The CO could have waited, done a dozen different things, played the bureaucrat, but he didn’t. I was testing his aircraft every day, my signature The Word that the aircraft I had just tested was safe-for-flight: it would go on the sked the next morning, for one of the other pilots to fly, with confidence, because I had tested it.

He could have delayed all of it while the investigations were pending.

Six-and-a-half seconds from first blurp until impact.

The hardest part about it is that you have to drop the collective immediately, instantly, unthinkingly, because you need to get the rotor blades at as flat a pitch as possible, hope the sprag clutches work, cause the rotor-blades to disengage from the rest of the transmission drivetrain so it can freewheel, and save those rotations for the very bottom, when you pull up on the collective, but with no engine power behind it, only the momentum left on the blades as the turns decrease, the lift lessens, and the ground rushes-up-as-you-mush-through-the-last-fifty-feet…





I sat bolt upright in my cot in the quonset hut, my heart pounding in terror. It was two nights after. I tried to control my breathing in the desert darkness. A hot wind blew under the side door and across to the opposite one. It was loud when it gusted, and felt like a hair dryer.

My eyes adjusted and I looked over, two racks to my left and the opposite row. Another figure was sitting up. I let my senses expand and I could hear Bill’s ragged breathing. His silhouette turned and looked at me. He grunted a greeting, a question…?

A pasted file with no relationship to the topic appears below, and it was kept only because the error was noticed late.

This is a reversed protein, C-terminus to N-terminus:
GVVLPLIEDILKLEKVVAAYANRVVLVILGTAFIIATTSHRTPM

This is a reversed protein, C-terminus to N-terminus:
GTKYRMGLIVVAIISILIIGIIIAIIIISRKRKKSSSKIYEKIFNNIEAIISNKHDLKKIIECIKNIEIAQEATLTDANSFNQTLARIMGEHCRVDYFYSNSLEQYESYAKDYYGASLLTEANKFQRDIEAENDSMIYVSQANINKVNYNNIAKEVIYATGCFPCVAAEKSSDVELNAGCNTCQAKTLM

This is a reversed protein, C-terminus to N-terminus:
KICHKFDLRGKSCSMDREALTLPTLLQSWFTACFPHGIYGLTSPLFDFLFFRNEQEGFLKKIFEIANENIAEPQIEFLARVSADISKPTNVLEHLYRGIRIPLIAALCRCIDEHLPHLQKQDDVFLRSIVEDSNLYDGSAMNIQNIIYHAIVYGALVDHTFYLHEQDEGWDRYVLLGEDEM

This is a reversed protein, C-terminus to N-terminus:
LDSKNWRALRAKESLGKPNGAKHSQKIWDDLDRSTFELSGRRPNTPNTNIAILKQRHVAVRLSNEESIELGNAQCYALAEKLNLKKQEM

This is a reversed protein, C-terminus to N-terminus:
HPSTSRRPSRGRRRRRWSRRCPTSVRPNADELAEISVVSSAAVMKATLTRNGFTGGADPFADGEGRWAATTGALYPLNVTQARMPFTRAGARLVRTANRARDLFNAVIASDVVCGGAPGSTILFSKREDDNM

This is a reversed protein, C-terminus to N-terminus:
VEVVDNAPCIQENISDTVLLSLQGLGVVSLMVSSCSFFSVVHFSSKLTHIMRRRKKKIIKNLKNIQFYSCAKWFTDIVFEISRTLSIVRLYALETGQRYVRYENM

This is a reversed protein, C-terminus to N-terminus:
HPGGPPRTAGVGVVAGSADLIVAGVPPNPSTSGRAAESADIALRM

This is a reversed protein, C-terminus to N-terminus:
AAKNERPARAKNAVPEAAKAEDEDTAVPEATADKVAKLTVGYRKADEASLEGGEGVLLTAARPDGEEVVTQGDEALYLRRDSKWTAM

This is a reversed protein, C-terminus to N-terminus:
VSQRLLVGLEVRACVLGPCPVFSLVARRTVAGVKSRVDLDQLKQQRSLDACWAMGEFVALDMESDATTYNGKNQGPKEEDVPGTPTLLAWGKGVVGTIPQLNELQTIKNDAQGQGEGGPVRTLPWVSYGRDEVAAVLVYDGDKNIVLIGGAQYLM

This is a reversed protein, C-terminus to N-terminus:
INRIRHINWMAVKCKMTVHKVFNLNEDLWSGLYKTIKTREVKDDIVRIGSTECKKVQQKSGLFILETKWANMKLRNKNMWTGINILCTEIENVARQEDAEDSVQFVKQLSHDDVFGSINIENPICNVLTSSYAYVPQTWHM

Yeah, I whispered back, barely audible over the wind.

He grunted, then laid back down.



…Imagine you’re on that roller coaster and you’re coming around one of the twists and you see that the track is broken and you’re only chance is to pull a lever that disconnects the car from the track, and that gives you only a slim chance of living, but a chance, if you manage to time it right and land in a nearby tree…after careening through the sky for six-and-one-half seconds.

Now, I tell this story not so as to make my daughters or kids feel guilty. I’ve gone happily onto some of these stupid coasters, twisters, and tumblers with friends and cackled and just let go… but it took a lot of years to get there. And so I say to my beloved daughters…when I was younger, and Lauren, and then Becca, and Molly, and Rachel, all wanted to go on the Alpengeist? (Some ghoulish coaster in which you are fundamentally in a swing, with your legs dangling, and dragged across the sky in loops and twists, and– at one point – hurtled at the ground because a part of the ride includes swooping below ground-level, in a cut- out, your feet and legs dangling perilously close to the ground…)

Wonderful shitReally.

Anyway, I never said anything because of my love for you girls. I never wanted to disappoint you, or let you down, but f*** me, I’ve gotta tell you this: the thing I was clenching my jaw against saying? Every time we would hit that chlunk, and lock in at the start of some gut-wrenching terrorfest, designed to produce adrenaline junkies by the hundreds… and I was looking stoically forward, resigning myself to my Fate?

I say this with all the love of a true “helicopter parent”:

That six-and-a-half seconds that you get, kids…if something goes wrong and one of those cars or seats or what-have-yous lets go…?

It’s a LOT longer than you think it is.

That last drop is a doozy!

The author minutes after the “deceleration event”